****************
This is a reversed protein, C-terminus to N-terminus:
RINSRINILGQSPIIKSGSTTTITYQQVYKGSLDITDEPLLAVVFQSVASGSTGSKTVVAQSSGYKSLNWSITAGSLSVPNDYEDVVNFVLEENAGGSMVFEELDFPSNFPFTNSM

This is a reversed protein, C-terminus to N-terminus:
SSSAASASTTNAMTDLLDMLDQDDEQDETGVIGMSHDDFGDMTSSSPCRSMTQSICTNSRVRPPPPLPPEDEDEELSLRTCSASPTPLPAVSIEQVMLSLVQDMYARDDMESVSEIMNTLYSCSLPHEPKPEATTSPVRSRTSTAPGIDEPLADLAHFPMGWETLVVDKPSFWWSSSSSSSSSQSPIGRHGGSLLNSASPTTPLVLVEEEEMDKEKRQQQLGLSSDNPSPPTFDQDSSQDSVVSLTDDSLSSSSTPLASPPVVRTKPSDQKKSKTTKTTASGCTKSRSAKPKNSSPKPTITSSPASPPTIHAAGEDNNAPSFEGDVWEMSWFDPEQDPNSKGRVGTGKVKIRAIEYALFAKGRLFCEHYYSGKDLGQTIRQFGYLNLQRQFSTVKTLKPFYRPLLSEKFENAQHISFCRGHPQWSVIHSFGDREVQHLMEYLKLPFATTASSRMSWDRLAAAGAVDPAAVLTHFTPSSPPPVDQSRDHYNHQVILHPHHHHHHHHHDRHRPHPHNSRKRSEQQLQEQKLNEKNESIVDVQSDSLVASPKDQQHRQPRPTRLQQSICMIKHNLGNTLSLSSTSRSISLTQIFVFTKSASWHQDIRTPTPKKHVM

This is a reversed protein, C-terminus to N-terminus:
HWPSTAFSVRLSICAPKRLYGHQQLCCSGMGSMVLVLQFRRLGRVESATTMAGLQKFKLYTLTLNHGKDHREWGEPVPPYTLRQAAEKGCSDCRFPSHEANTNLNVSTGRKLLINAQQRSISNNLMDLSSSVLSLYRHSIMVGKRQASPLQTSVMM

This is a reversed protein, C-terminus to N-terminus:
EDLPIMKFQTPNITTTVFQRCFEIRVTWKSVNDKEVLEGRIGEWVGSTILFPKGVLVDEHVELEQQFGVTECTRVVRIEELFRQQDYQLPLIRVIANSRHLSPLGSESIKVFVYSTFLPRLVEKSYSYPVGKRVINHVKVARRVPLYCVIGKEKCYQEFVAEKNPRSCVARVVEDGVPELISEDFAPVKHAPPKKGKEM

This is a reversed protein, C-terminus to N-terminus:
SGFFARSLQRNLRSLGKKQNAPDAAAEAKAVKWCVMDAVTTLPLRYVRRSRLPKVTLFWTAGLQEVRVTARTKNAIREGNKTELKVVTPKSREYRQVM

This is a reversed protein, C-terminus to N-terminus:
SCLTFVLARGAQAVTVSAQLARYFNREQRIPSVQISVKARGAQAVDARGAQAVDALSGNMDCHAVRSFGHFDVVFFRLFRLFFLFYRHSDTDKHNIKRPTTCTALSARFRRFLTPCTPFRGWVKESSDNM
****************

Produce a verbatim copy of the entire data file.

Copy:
This is a reversed protein, C-terminus to N-terminus:
RINSRINILGQSPIIKSGSTTTITYQQVYKGSLDITDEPLLAVVFQSVASGSTGSKTVVAQSSGYKSLNWSITAGSLSVPNDYEDVVNFVLEENAGGSMVFEELDFPSNFPFTNSM

This is a reversed protein, C-terminus to N-terminus:
SSSAASASTTNAMTDLLDMLDQDDEQDETGVIGMSHDDFGDMTSSSPCRSMTQSICTNSRVRPPPPLPPEDEDEELSLRTCSASPTPLPAVSIEQVMLSLVQDMYARDDMESVSEIMNTLYSCSLPHEPKPEATTSPVRSRTSTAPGIDEPLADLAHFPMGWETLVVDKPSFWWSSSSSSSSSQSPIGRHGGSLLNSASPTTPLVLVEEEEMDKEKRQQQLGLSSDNPSPPTFDQDSSQDSVVSLTDDSLSSSSTPLASPPVVRTKPSDQKKSKTTKTTASGCTKSRSAKPKNSSPKPTITSSPASPPTIHAAGEDNNAPSFEGDVWEMSWFDPEQDPNSKGRVGTGKVKIRAIEYALFAKGRLFCEHYYSGKDLGQTIRQFGYLNLQRQFSTVKTLKPFYRPLLSEKFENAQHISFCRGHPQWSVIHSFGDREVQHLMEYLKLPFATTASSRMSWDRLAAAGAVDPAAVLTHFTPSSPPPVDQSRDHYNHQVILHPHHHHHHHHHDRHRPHPHNSRKRSEQQLQEQKLNEKNESIVDVQSDSLVASPKDQQHRQPRPTRLQQSICMIKHNLGNTLSLSSTSRSISLTQIFVFTKSASWHQDIRTPTPKKHVM

This is a reversed protein, C-terminus to N-terminus:
HWPSTAFSVRLSICAPKRLYGHQQLCCSGMGSMVLVLQFRRLGRVESATTMAGLQKFKLYTLTLNHGKDHREWGEPVPPYTLRQAAEKGCSDCRFPSHEANTNLNVSTGRKLLINAQQRSISNNLMDLSSSVLSLYRHSIMVGKRQASPLQTSVMM

This is a reversed protein, C-terminus to N-terminus:
EDLPIMKFQTPNITTTVFQRCFEIRVTWKSVNDKEVLEGRIGEWVGSTILFPKGVLVDEHVELEQQFGVTECTRVVRIEELFRQQDYQLPLIRVIANSRHLSPLGSESIKVFVYSTFLPRLVEKSYSYPVGKRVINHVKVARRVPLYCVIGKEKCYQEFVAEKNPRSCVARVVEDGVPELISEDFAPVKHAPPKKGKEM

This is a reversed protein, C-terminus to N-terminus:
SGFFARSLQRNLRSLGKKQNAPDAAAEAKAVKWCVMDAVTTLPLRYVRRSRLPKVTLFWTAGLQEVRVTARTKNAIREGNKTELKVVTPKSREYRQVM

This is a reversed protein, C-terminus to N-terminus:
SCLTFVLARGAQAVTVSAQLARYFNREQRIPSVQISVKARGAQAVDARGAQAVDALSGNMDCHAVRSFGHFDVVFFRLFRLFFLFYRHSDTDKHNIKRPTTCTALSARFRRFLTPCTPFRGWVKESSDNM